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Posted: 10/31/2004 10:25:49 AM EDT
I have decided on buying a bullet proof vest, probably used. I have a comfort range around $300+ so for that price range is their any vest worth having??? Preferably class II ( .45acp, tokarev ) Also is it true a .22 can go through a BPV??? Also I was told not to get a trauma plate because the bullet skips up or down on impact causing another wound, is this true??? Can class II armor be warn and not be obvious, I am fairly stocky and about 15lbs. overweight ( 6'0 237 lbs. )if this info would help. My former roomate had "paca" armor and plate he bought used for $280 is this good armor?? What brands should I look for???
Link Posted: 10/31/2004 10:34:01 AM EDT

Originally Posted By Mattl:
I have decided on buying a bullet proof vest, probably used. I have a comfort range around $300+ so for that price range is their any vest worth having??? Preferably class II ( .45acp, tokarev ) Also is it true a .22 can go through a BPV??? Also I was told not to get a trauma plate because the bullet skips up or down on impact causing another wound, is this true??? Can class II armor be warn and not be obvious, I am fairly stocky and about 15lbs. overweight ( 6'0 237 lbs. )if this info would help. My former roomate had "paca" armor and plate he bought used for $280 is this good armor?? What brands should I look for???


Kevlar armor has a limited shelf-life. If buying used, be damned sure it s not detiorated from use / abuse.
NOT using a trauma plate when there is provision for one is Stupid.
Link Posted: 10/31/2004 10:39:40 AM EDT
Define what you want it for.


Daily wear?

SHTF use?

Raiding drug houses?


Fighting JBTs?

Robbing banks?



You need to define the use, analyze the likely threat, and decide on the class of armor from that.


There are lots of USGI's in Iraq right now that owe their lives to trauma plates.
Link Posted: 10/31/2004 10:47:53 AM EDT
SHTF use mainly, wear to the atm nightly, sporadic wear not every day all the time.
Link Posted: 10/31/2004 10:47:53 AM EDT
GET the trauma plate!
Link Posted: 10/31/2004 10:58:38 AM EDT
To bad your not able to wear a size medium. I have a brand new point blank level III vest I am going to sell soon since I was just laid off from work.

It all depends on what you want to use the vest for. Do you want to wear it concealed, externally, etc???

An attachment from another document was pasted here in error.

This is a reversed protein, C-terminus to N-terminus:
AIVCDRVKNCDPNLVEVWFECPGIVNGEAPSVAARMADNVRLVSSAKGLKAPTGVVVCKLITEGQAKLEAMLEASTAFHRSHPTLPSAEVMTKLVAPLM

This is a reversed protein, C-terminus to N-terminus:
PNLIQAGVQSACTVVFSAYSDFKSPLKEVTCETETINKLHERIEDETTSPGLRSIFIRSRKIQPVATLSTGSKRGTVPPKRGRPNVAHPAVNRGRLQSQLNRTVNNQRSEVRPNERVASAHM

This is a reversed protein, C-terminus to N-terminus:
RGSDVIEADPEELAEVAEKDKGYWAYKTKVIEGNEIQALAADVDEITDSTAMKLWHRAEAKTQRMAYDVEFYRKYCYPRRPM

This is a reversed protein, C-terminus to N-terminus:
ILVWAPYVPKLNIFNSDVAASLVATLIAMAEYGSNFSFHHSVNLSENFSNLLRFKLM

I have always used hard traume plates. And as F4YR stated many soldies and LE personel owe their lives to the use of trauma plates.

Armor usually has a 5 year life as set by the manufacture. You can extend that peroid by cleaning your panels once a month or so to remove salts/oils that your body sweats out. I would stay away from the material Zylon. Second Chance used it and apparently they had all sorts of problems with it.
Link Posted: 10/31/2004 11:31:10 AM EDT
[Last Edit: 10/31/2004 11:37:03 AM EDT by 199]
Suggest you call it body armor or maybe a ballistic vest. The term “bulletproof vest” is a misnomer since it isn’t entirely true!

PACA is a decent brand. At one time both the FBI and the Secret Service used it.

The hard trauma plate can cause bullet splatter, which can go into your throat area. However, PACA used to supply a rather small and pitiful plastic-coated steel plate that wouldn’t stop most rounds anyway (I’ve shot up a number of their plates and the bullets tend to either punch through or to make a deep dent, rather than ricochet).

Small plates such as the above were intended to protect from blunt trauma such as the impact from a steering wheel during an automobile crash, rather than from bullets.

However, many if not nearly all plates nowadays do have ballistic capabilities – thus the ricochet danger is much greater. These plates are often wrapped in Kevlar or such to minimize this.

Definitely wear the plate if you’ve got it and if it’s practical for what you’re doing. Note that larger trauma plates are very cumbersome.

Any vest will stop a regular .22 LR. In fact, that was one of the test rounds for the long obsolete level I vests. Note though that most soft vests won’t stop edged or pointed weapons such as slender knives, ice picks, and such. (Prison guards wear a different type of vest for this reason.)

In my limited experience, Kevlar does not appear to have a shelf life, per se. However, it will certainly deteriorate from usage or abuse.

Five years is the typical standard applied to Kevlar, and is used by vest manufacturers for the warranty. However, I’ve shot Kevlar vests that were well over 10 years old (but not heavily worn) in unscientific tests with no problems.

Vests are pretty easy to spot if you’re looking for them. If this is a big issue, you might want to consider a thinner level IIA and a premium (and more expensive) vest. However, IIA’s don’t offer much margin for safety - if you’re getting a used vest, an II or even an IIIA is a better way to go. Not many folks wear IIA’s any more, anyway.

I’ve never dealt with these folks, but they appear to be reputable: www.bulletproofme.com

As already mentioned, absolutely stay away from vests made from Zylon (or Second Chance’s trademark for it, which is Ultima), regardless of manufacturer!!
Link Posted: 10/31/2004 11:39:49 AM EDT

Originally Posted By 199:
Note though that most soft vests won’t stop edged or pointed weapons such as slender knives, ice picks, and such. (Prison guards wear a different type of vest for this reason.


Diito on that.

I have a small sample sheet of kevlar, and I can cut a teeny corner off with my kid's school scissors, and I can poke thru it with my Benchmade 910 stryker folding knife.
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